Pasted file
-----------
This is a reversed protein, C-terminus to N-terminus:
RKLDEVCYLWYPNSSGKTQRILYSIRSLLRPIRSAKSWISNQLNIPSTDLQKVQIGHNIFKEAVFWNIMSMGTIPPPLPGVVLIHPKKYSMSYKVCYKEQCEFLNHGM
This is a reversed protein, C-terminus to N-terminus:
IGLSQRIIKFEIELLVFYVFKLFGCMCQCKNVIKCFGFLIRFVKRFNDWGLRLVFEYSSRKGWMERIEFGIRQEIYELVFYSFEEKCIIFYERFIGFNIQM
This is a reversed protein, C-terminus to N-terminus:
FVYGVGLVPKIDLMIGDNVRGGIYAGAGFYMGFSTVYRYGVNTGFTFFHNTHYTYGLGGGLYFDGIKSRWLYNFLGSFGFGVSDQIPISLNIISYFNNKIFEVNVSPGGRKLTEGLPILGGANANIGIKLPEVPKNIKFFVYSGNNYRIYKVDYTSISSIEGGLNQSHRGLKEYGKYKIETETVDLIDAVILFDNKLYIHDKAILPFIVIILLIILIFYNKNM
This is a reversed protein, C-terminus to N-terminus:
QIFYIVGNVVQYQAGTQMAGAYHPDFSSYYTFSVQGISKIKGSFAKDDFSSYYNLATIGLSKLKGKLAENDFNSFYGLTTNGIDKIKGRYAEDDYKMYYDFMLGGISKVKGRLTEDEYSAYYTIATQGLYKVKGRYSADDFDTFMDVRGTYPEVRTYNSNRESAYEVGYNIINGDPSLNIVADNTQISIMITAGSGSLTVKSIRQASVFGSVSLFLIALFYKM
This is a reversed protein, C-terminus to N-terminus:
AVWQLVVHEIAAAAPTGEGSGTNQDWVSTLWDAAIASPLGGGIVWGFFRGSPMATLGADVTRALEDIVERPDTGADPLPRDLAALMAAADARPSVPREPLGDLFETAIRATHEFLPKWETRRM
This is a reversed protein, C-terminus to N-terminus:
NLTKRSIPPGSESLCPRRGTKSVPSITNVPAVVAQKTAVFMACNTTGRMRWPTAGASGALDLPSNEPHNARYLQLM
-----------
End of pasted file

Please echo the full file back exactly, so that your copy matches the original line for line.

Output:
This is a reversed protein, C-terminus to N-terminus:
RKLDEVCYLWYPNSSGKTQRILYSIRSLLRPIRSAKSWISNQLNIPSTDLQKVQIGHNIFKEAVFWNIMSMGTIPPPLPGVVLIHPKKYSMSYKVCYKEQCEFLNHGM
This is a reversed protein, C-terminus to N-terminus:
IGLSQRIIKFEIELLVFYVFKLFGCMCQCKNVIKCFGFLIRFVKRFNDWGLRLVFEYSSRKGWMERIEFGIRQEIYELVFYSFEEKCIIFYERFIGFNIQM
This is a reversed protein, C-terminus to N-terminus:
FVYGVGLVPKIDLMIGDNVRGGIYAGAGFYMGFSTVYRYGVNTGFTFFHNTHYTYGLGGGLYFDGIKSRWLYNFLGSFGFGVSDQIPISLNIISYFNNKIFEVNVSPGGRKLTEGLPILGGANANIGIKLPEVPKNIKFFVYSGNNYRIYKVDYTSISSIEGGLNQSHRGLKEYGKYKIETETVDLIDAVILFDNKLYIHDKAILPFIVIILLIILIFYNKNM
This is a reversed protein, C-terminus to N-terminus:
QIFYIVGNVVQYQAGTQMAGAYHPDFSSYYTFSVQGISKIKGSFAKDDFSSYYNLATIGLSKLKGKLAENDFNSFYGLTTNGIDKIKGRYAEDDYKMYYDFMLGGISKVKGRLTEDEYSAYYTIATQGLYKVKGRYSADDFDTFMDVRGTYPEVRTYNSNRESAYEVGYNIINGDPSLNIVADNTQISIMITAGSGSLTVKSIRQASVFGSVSLFLIALFYKM
This is a reversed protein, C-terminus to N-terminus:
AVWQLVVHEIAAAAPTGEGSGTNQDWVSTLWDAAIASPLGGGIVWGFFRGSPMATLGADVTRALEDIVERPDTGADPLPRDLAALMAAADARPSVPREPLGDLFETAIRATHEFLPKWETRRM
This is a reversed protein, C-terminus to N-terminus:
NLTKRSIPPGSESLCPRRGTKSVPSITNVPAVVAQKTAVFMACNTTGRMRWPTAGASGALDLPSNEPHNARYLQLM